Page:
The Power of Dialogue

Naomi Yakawich
July 23, 2014

“Young people have the greatest capacity to dream big and think outside the box of past enmities.” – Global Peace Leadership Conference, Ulaanbatur, Mongolia, Dr. Hyun Jin Moon, Chairman of the Global Peace Foundation

The University of Washington chapter of Global Peace Youth hosted lunch for 12 Iraqi youth leaders from the Iraqi Young Leaders Exchange Program (IYLEP). The students are in Seattle for a social media capacity-building program organized by the World Affairs Council.

It was a short moment, but a significant one for both local GPY volunteers and the Iraqi students. They discovered shared values and aspirations of leadership and peace, and explored unique cultural qualities. It’s true, there are few boundaries when you are young, maybe we should stay young forever.

Below is a reflection from Global Peace Youth on the get-together.

Students at the University of Washington

On Friday, July 18, 2014, University of Washington’s Global Peace Youth Corps (GPYC) partnered with the World Affairs Council to host a group of 12 young Iraqi high school students on the university’s beautiful, sprawling campus.

The Iraqi Young Leaders Exchange Program (IYLEP) is a selective group of highly motivated young people that were partially sponsored by the US Department of State based on their outstanding community involvement, academic excellence, and English fluency.  In an intensive summer long program these students from different corners of Iraq travel from Vermont to Washington learning and experiencing methods of social media and how it affects and expresses current political, social, and economic issues.

GPYC UW gathered a total of 8 members and volunteers to host a lunch and tour for IYLEP participants. With a variety of majors, from Astronomy to Economics to Material Engineering, GPYC instigated a productive discussion over lunch under the theme “How can we become upstanding and innovative leaders with an international point-of-view?”

In small groups, university and high school students spread out across the lawn to exchange introductions and stories about their host families and favorite hobbies.  From under the shade of a cluster of trees one could hear laughter as one UW student exclaimed, “You don’t have a McDonalds?!” One young Iraqi student raised her arm and motioned as if throwing, smiling as she told her group about how she was able to go to Seattle’s famous “Gum Wall” and leave her mark on the monument.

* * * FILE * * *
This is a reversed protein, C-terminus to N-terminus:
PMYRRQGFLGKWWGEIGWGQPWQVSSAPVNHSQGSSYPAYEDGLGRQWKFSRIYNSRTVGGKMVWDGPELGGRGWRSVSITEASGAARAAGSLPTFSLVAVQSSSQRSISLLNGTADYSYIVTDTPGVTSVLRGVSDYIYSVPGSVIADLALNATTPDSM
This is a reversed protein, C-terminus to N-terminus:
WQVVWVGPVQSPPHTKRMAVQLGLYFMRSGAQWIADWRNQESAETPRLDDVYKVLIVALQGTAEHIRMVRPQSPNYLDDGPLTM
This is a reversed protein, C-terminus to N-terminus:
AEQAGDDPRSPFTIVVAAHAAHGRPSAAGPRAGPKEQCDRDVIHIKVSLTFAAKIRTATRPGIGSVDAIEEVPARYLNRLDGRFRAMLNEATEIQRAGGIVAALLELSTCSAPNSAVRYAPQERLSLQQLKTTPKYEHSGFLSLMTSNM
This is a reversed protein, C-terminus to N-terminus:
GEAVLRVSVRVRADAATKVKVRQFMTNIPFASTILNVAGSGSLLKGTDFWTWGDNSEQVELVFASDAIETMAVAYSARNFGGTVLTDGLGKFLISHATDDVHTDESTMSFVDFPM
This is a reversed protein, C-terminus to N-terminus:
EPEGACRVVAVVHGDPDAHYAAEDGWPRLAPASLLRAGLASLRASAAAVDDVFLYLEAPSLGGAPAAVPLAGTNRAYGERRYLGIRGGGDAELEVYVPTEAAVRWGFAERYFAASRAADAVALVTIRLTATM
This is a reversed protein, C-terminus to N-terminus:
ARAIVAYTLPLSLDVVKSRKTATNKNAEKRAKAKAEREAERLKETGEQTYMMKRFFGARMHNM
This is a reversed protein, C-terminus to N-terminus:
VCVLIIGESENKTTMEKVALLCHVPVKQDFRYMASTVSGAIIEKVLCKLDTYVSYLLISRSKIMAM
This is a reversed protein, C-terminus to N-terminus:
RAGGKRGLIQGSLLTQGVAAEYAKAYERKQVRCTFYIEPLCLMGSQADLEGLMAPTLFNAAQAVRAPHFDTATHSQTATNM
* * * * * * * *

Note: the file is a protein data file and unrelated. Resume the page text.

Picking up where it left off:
As the discussions went on, GPYC President Joy Mito listened intently as one 17-year-old girl told her she wanted to be a dentist when she grew up. Placing her hand onto her chest, she softly said, “Since a child… it is my dream.”

Lunch went quickly with effortless discussions, and students from IYLEP and GPYC continued the exchange as they walked from building to building exploring UW’s striking architecture and the educational components each building fostered. As they walked, a GPYC student asked his IYLEP peer what she hoped to learn from her experience on the program. She paused for just a second before responding with conviction, “When I go back home, I want to teach others to be like us, like leaders.”

Students walking on campus

After sharing only a couple hours together, GPYC and IYLEP students reluctantly parted as the young Iraqi students left for a blogging seminar.

Ying Ying, a UW student and GPYC volunteer, expressed why she shared her afternoon with the IYLEP students saying, “You sustain yourself by helping others. It’s a process of give and take.”

It is true. The continuous exchange of ideas with a commonality of purpose nurtures stability, which is essential to advance people from every background and raise young people with a vision so powerful, they build up everyone else around them.  Simple interactions like the one displayed by the students of UW and the IYLEP is a shining example of positive peer-to-peer interaction that dissolves barriers and has the potential to develop innovative methods of changing the world.

For more photos visit Global Peace Youth Corps-USA’s Facebook Photo Album, UW International Exchange!

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